Opportunism, betrayal, backsliding, and counterrevolutionary and philo-capitalist action on the part of today’s Stalinist false communists has a double impact on this terrain (no less than on the strictly economic and social terrain of so-called domestic politics). They contribute to the emergence of national democratic demands and values with excessive open political alliances, even in the highly advanced capitalist West where any plausible reason for engaging in such alliances was ruled out in 1871; but they also disseminated among the masses the sacred respect for the patriotic national and popular ideology identified with that of their bourgeois allies, and even court the support of the champions of these policies, who were ferociously denounced by Marx and Lenin in their time, while they pursue their mission of extirpating all class sentiment in the workers who have the misfortune of following them.

It would be stupid to offer as an extenuating circumstance for the infamy of the parties that today claim to represent the workers, and above all in Italy, under the false name of communists and socialists, the fact that they acknowledge as an admitted Marxist method, the participation in revolutionary national alliances on the part of the workers parties, on the condition that they should take place outside the 20th century and outside of the historical-geographical boundaries of Europe. When, in the conflict that recently erupted in the highly developed West (France, England, America, Italy, Germany, Austria), the Russian state and all the parties of the former Communist International then joined in the military alliance with all the bourgeois states, when there was no Napoleon III or Nicholas II or similar figures, first of all the lessons of Marx’s Address on behalf of the First International to the Paris Commune of 1871 were directly contravened, in which Marx denounced and ruled out forever any alliance with “national armies” because “the national governments are one as against the proletariat”, and secondly Lenin’s theses on the war of 1914 and the founding of the Third International were also contravened, in which it was established that, once the stage of generalized imperialist wars had commenced, demands for democratic reform and national self-determination no longer had anything to do with the policies of states, condemning all social-nationalist traitors, from the Rhine to the Vistula.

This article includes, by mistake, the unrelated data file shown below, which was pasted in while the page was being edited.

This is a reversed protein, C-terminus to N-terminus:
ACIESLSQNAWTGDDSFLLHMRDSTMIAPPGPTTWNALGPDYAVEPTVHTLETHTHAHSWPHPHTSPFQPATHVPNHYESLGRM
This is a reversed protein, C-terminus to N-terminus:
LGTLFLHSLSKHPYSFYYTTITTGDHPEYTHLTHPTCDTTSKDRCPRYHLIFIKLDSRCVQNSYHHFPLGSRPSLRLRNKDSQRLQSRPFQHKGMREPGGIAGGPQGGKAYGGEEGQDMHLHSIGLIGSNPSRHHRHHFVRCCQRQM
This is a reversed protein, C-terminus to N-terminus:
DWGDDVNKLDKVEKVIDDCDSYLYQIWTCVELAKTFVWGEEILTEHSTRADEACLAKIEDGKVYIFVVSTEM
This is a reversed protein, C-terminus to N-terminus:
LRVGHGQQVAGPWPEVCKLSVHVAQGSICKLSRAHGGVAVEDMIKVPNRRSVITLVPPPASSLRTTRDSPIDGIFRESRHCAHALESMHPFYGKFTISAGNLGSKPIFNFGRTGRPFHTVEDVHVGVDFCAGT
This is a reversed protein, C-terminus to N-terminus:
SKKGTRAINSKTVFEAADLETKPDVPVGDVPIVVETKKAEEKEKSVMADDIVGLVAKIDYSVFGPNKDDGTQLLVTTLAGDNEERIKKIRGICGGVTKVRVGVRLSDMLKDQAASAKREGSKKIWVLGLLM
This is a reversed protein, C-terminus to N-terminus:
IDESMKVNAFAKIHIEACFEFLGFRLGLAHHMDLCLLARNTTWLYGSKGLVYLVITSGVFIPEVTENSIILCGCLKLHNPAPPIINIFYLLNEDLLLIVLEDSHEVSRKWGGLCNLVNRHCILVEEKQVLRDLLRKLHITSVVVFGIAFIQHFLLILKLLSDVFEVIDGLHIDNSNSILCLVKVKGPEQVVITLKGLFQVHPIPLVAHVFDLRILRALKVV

A simple proposal to “reapply the terms” conceded to capitalism, transferring 1871 and 1917 to 1939 and 1953, with an incalculable subsequent extension, cannot proceed very far without completely undermining the entire Marxist method of reading history, at the crucial points in which its doctrinal force began to open up a breach in the armies defending the past: the European 1848, and the Russian 1905. Furthermore, such a proposal leads to the repudiation of all classical economic and social analysis, by claiming to assimilate the recent fascist totalitarianism with feudal remnants that still existed during that period (and even non-fascist, when Poland was divided between Germany and Russia!).